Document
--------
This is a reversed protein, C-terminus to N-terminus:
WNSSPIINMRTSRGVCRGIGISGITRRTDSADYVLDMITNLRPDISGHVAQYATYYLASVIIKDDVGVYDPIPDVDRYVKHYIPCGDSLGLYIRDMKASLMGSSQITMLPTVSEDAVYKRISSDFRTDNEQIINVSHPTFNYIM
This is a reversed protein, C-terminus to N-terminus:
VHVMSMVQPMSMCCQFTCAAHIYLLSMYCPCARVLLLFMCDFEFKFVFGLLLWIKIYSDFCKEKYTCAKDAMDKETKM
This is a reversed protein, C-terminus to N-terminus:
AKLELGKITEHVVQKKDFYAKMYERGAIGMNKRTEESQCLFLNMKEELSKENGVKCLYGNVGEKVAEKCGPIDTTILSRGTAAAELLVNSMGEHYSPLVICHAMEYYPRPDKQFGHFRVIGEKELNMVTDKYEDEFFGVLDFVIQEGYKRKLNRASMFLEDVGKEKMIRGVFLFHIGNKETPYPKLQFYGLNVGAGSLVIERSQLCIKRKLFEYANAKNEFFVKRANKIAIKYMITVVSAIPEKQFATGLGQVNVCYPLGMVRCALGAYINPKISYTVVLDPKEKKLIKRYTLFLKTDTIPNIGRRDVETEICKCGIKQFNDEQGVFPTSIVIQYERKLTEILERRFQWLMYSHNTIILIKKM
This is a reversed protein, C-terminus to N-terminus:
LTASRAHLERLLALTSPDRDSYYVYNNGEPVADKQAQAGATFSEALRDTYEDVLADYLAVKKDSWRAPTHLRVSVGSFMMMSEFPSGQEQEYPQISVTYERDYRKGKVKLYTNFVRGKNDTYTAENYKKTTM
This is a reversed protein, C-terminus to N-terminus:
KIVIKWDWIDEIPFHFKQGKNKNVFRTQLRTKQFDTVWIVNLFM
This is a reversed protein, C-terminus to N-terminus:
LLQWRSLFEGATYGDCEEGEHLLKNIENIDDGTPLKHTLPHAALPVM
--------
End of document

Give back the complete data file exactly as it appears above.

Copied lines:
This is a reversed protein, C-terminus to N-terminus:
WNSSPIINMRTSRGVCRGIGISGITRRTDSADYVLDMITNLRPDISGHVAQYATYYLASVIIKDDVGVYDPIPDVDRYVKHYIPCGDSLGLYIRDMKASLMGSSQITMLPTVSEDAVYKRISSDFRTDNEQIINVSHPTFNYIM
This is a reversed protein, C-terminus to N-terminus:
VHVMSMVQPMSMCCQFTCAAHIYLLSMYCPCARVLLLFMCDFEFKFVFGLLLWIKIYSDFCKEKYTCAKDAMDKETKM
This is a reversed protein, C-terminus to N-terminus:
AKLELGKITEHVVQKKDFYAKMYERGAIGMNKRTEESQCLFLNMKEELSKENGVKCLYGNVGEKVAEKCGPIDTTILSRGTAAAELLVNSMGEHYSPLVICHAMEYYPRPDKQFGHFRVIGEKELNMVTDKYEDEFFGVLDFVIQEGYKRKLNRASMFLEDVGKEKMIRGVFLFHIGNKETPYPKLQFYGLNVGAGSLVIERSQLCIKRKLFEYANAKNEFFVKRANKIAIKYMITVVSAIPEKQFATGLGQVNVCYPLGMVRCALGAYINPKISYTVVLDPKEKKLIKRYTLFLKTDTIPNIGRRDVETEICKCGIKQFNDEQGVFPTSIVIQYERKLTEILERRFQWLMYSHNTIILIKKM
This is a reversed protein, C-terminus to N-terminus:
LTASRAHLERLLALTSPDRDSYYVYNNGEPVADKQAQAGATFSEALRDTYEDVLADYLAVKKDSWRAPTHLRVSVGSFMMMSEFPSGQEQEYPQISVTYERDYRKGKVKLYTNFVRGKNDTYTAENYKKTTM
This is a reversed protein, C-terminus to N-terminus:
KIVIKWDWIDEIPFHFKQGKNKNVFRTQLRTKQFDTVWIVNLFM
This is a reversed protein, C-terminus to N-terminus:
LLQWRSLFEGATYGDCEEGEHLLKNIENIDDGTPLKHTLPHAALPVM